When Mr. Magee mentions the impact of James Whale's Frankenstein, he doesn't stress his visceral reaction to a scary movie as much as he does the shock of glimpsing another darker world, a "nether realm" he calls "the underground." The characters figuring in subsequent "chapters" are definitely not from sunny realms. The stitched, bolted, fissured landscape of the Frankenstein monster's head can be seen in the stitches and lines scoring the mask-like faces in a series of grim monotypes (in Silence the mouth has been sewn shut) as well as on the doll-faces of tiny, wooden, otherworldly sculptures that might have come out of Hieronymus Bosch's Garden of Earthly Delights or from the mother-ship in Close Encounters of the Third Kind.
Princeton residents will smile to see a piece (watercolor, colored pencil on paper) titled Seminary showing a blow-up of what appears to be an actual postcard with a Princeton postmark from 1911 and a legible message ("a view of my dwelling place here at the seminary"). The Martin Luther stamp on the post card is dated 1983, however; so much for authenticity. This is not magic realism so much as realism playfully subverted.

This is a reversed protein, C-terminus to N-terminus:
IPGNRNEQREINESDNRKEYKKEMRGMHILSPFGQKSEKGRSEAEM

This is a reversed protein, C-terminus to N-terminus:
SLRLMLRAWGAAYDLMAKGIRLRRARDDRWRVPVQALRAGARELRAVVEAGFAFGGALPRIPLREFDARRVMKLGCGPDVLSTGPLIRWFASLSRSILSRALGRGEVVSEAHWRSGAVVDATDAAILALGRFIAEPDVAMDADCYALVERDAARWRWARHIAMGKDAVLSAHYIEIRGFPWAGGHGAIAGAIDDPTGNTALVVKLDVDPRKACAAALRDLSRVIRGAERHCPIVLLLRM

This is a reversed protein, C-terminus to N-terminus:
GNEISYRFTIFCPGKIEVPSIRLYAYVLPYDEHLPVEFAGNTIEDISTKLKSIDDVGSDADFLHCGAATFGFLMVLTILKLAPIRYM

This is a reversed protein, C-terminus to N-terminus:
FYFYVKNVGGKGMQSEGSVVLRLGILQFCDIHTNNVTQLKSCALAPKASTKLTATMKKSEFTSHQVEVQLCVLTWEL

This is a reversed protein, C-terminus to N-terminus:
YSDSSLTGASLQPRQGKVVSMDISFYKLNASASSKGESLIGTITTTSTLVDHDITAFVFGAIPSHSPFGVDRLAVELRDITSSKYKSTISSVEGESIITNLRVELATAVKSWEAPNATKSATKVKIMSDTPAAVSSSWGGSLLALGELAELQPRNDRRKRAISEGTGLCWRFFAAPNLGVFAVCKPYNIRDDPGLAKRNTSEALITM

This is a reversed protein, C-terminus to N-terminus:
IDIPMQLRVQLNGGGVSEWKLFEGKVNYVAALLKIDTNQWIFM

The works that follow take playfulness to a dark extreme. Mr. Magee's sculptural underworld resembles a sideshow carnival of grotesques. Developed out of the artist's interest in animated film, these wooden puppets come from an imagination haunted by historical realities unknown to the five-year-old who drew the scattering of bones with which the exhibit begins. The mature artist confronts the crucifixion, the Holocaust, and various wars, most recently the Gulf War, which he cites as an influence on the black and gray monotypes he produced in late 1990.
These life (or death) masks inhabit the same underworld as the cigar-smoking death's heads and sculpted miniatures, the mannikin Christ with actual studs hammered through his hands, and the homage to Kafka depicting the doll-like author with a pencil-point instead of a hand standing in front of a weathered wooden box that represents the author's house at No. 22 Alchemists Street.